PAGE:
I was also raised by my father, without a mother. Unfortunately, my dad was not much of a cook. All you need is one great parent as a child to transform into a wonderful, special and generous adult. You are proof of that.
Oh Shanna! I’ve said this before, but you really are sweet! I didn’t start out writing this post to be so emotional, but I guess that’s what usually happens when I write, or talk, about my dad. He truly was a beautiful man and I miss him dearly. I feel close to him when I’m recreating some of his dishes. And it’s always painful when thinking of my dad. I’m sorry you too were raised without a mom. I know how important a mom is, especially for young girls. It seems that you don’t miss a beat with your own Snu Magoo and Littlest Guy. We should both be proud of ourselves! xoxo
Shanna Koenigsdorf Ward said:
Lidia, Yes, we should both be very proud of ourselves. I often think about how fortunate my kids are to have a loving mom who takes good care of them. Your dad sounds like he was just a lovely soul. I hope that you share more of his dishes with us. Food is about more than ingredients; it is also flavored with memories. Have a wonderful day… Warm wishes, Shanna
My dad had the loveliest of souls! And you are so right about the foods we cook being made up of memories. Well said! Thank you Shanna! 🙂
Johnny Hepburn said:
Wonderful post. And a perfect risotto. I’ve been keeping a pack of dried mushrooms for a risotto like this for a while now. Just don’t want to make it quite yet as it’ll need home-made chicken stock, especially as I don’t drink. Since my cold x 3 last Dec I haven’t eaten meat. Not a problem. They’ll keep!
Oh Johnny, did being sick turn you off meat? I wish I could stay off meat for so long. I’m sure this would be just as delish with a vegetable stock.
Esther Bolofer said:
Lidia darling, papa’s cooking is the best. I missed my papa too. And any more bloggers sending you music ,etc?
You are too cute Esther! I know you miss your papa! xoxo
The Novice Gardener said:
Lidia, this is such a wonderful tribute to your dad. And the recipe is perfection. I was all set to make saffron risotto, but I think I’ll get dried porcine and try your dad’s instead. Why am I so lucky? Thanks so much, Lidia, for sharing, truly. XOXO
Thanks Angie! It’s my way of keeping my dad alive, I guess. And saffron risotto is just as delicious. Let me know if you do give this a try. xoxo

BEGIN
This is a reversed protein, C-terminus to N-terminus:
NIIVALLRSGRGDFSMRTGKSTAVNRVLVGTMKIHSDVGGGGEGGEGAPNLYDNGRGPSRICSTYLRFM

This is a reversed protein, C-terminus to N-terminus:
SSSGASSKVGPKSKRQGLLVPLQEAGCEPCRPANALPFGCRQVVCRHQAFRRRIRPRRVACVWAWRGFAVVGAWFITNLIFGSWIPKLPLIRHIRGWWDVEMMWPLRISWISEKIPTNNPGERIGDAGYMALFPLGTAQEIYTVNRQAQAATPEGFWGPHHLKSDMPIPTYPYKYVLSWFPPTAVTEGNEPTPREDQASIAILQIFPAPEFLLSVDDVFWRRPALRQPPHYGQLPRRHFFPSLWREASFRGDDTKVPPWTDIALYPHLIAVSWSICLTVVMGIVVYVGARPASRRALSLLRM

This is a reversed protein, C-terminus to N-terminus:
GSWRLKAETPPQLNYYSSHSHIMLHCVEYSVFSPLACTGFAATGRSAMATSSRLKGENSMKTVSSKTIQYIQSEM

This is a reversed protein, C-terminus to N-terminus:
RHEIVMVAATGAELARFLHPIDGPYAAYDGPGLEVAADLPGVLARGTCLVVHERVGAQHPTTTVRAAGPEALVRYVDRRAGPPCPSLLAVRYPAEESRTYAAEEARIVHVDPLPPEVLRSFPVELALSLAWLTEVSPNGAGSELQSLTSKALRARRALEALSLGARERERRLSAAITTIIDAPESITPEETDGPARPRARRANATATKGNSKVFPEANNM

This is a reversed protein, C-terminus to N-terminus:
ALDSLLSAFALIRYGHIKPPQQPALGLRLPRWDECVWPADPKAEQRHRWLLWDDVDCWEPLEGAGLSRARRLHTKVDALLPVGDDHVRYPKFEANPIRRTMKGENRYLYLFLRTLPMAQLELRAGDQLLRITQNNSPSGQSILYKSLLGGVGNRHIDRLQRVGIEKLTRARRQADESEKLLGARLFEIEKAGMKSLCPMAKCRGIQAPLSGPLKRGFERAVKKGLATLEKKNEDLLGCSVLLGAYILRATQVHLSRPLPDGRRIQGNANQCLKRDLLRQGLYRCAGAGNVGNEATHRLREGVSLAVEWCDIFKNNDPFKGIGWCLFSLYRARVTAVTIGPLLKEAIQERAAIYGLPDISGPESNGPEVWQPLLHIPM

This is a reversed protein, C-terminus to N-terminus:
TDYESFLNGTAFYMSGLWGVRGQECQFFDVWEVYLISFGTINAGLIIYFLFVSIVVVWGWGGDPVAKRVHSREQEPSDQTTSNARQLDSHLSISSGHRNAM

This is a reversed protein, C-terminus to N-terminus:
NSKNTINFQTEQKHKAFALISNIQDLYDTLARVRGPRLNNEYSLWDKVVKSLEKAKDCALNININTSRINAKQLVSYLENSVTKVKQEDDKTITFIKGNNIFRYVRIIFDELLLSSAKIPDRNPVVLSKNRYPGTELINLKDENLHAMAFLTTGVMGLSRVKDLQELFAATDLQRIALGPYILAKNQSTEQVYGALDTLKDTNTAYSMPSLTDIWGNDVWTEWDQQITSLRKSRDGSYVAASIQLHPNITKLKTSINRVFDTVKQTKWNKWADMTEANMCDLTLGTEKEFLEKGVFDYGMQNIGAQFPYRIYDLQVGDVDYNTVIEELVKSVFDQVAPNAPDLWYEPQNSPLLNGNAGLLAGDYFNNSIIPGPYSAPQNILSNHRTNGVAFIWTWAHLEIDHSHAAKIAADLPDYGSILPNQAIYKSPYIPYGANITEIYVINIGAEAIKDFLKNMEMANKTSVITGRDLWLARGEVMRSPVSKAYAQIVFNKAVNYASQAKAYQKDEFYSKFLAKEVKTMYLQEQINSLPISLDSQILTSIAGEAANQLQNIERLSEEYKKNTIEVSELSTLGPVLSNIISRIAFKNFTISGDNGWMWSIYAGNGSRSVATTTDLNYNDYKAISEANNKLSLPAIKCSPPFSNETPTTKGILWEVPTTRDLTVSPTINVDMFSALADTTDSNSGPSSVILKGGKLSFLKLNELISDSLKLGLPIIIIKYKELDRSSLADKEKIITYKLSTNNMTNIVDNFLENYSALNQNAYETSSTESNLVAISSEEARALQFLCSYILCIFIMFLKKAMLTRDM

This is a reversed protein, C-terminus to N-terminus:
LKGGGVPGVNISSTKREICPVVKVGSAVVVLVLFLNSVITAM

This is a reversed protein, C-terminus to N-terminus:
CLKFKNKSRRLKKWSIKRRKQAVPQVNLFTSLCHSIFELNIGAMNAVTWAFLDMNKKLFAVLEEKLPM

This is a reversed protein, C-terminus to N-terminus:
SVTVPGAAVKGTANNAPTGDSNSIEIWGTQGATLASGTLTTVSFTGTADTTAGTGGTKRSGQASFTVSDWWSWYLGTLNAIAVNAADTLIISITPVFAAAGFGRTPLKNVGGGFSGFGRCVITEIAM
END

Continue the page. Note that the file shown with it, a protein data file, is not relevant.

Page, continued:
funny how we associate memories with flavors and smells. i still fondly recall the smell of my dad’s seafood gumbo simmering in the kitchen for hours on end.
often times, i think simple risotto is the best risotto. i might try to whip up a batch of your dad’s as soon as i can get my hands on some parmigiano. forgive me if i throw in a little broccoli or a few stalks of chopped asparagus.
thanks for the awesome post.
Thank you Misha for such kind words. I agree, my memories are filled with flavours and smells. Some of which I can recreate, and some that I just can’t seem to put my finger on. But I keep trying! And the beauty of risotto is its versatility. You can throw just about anything in it and it’ll be delish! 🙂
Fae's Twist & Tango said:
Very touching story of your Father, Darling Lidia. What a dedicated man, and knew how to care for his children, being a Dad and a Mom at the same time. I raised my son by myself and know how it feels, and your Dad has three of you. What a lovely recipe that comes with story and so many rich memories.
Thank you Fae. I know it must have been quite the task for you too, raising your son on your own. Just wanting to give a little history behind this risotto, I didn’t realize how sentimental this post was going to be until I read it in its entirety. I guess I was missing him and my writing about him was a reflection of this.
Tea with Erika said:
Mmmmm! Mouthwatering! I love Porcini risotto! Got to try your version 🙂
It’s especially great during this deep freeze we’re going through here. It’s a “stick-to-your-ribs” kinda dish.
Lovely post and a lovely looking risotto. Your Dad sounds like an amazing man.
Thank you! The risotto really is delish, so creamy and cheesy. And my dad really was awesome!
Conor Bofin said:
Oh, Lidia, your story is heart warming. I am pretty sure that risotto is too. Stefan over at Stefangourmet.com sent me some lovely dried porcini. I have used some in risotto. Delicious.
Thank you Conor! I didn’t realize this story would be so moving… it wasn’t what I had intended initially. I’ve really only ever had dried porcini in risotto and I much prefer it to the frozen ones. I bet fresh porcini would be amazing!
Conor Bofin said:
I have had the fresh. They are fantastic but they really don’t have the huge intensity of meaty flavour that the dried manage to produce. The drying really intensifies the flavours.
Interesting. One always assumes fresh is better. But not in this case. I could see that drying the mushrooms would intensify the flavour, adding that extra yumminess to your risotto. Thank you Conor!
Mary Frances said: